By 1888, the association had been instituted in Longford and soon new clubs sprang up across the county. In 1889 the first club was formed in Killoe – Killoe Erin’s Pride (originally named Killoe Erin’s Hopes), and this was followed by a second club in 1890 called Killoe McMahons. Some local divisions had given rise to two GAA entities (on either side of the River Camlin), though a single club would eventually prevail by 1905 under the name Killoe Young Emmets. While the Erin’s Pride name can be easily explained, it seems that the second club was named in honour of Heber McMahon, the Bishop of Clogher who led the northern forces against Cromwell in the 17th century.
The Association across Ireland could not escape the divisions of the Parnellite split of 1891 which were particularly evident in Longford, and the GAA in the county as elsewhere went into decline for the remaining years of the century. By the early 1900s, Erin’s Pride had been re-established as well as the newly formed Killoe Young Emmets (after the patriot Robert Emmet). Another short-lived unit called Soran O’Connell’s existed in the parish, though Killoe Young Emmets quickly became the established unified club and were to enjoy a prominent place and an abundance of success during the next ten years.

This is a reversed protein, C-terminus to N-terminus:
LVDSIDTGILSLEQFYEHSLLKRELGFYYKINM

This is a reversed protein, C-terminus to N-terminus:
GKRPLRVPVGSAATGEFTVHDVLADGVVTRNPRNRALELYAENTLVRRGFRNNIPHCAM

In 1904 Killoe Young Emmets featured in their first Senior County Final, beaten by Longford Leo Caseys. The same town club overcame the Killoe hurlers in the final of 1905. Killoe would claim their first football and hurling titles by winning the double in 1907 as Killoe Young Emmets, and held the senior football title for 9 years, between 1907 and 1915. Some of these championships may not have been finished, and it seems that Killoe won 4 finals during this period, as some championships took two years to complete. JJ Heslin captained the first championship winning team in 1907, when Killoe beat Drumlish/Ballinamuck by 1-8 to 1-0 at Newtownforbes. Around this time, Paddy Hagan of Rhyne served as Longford GAA Chairman from 1908-12.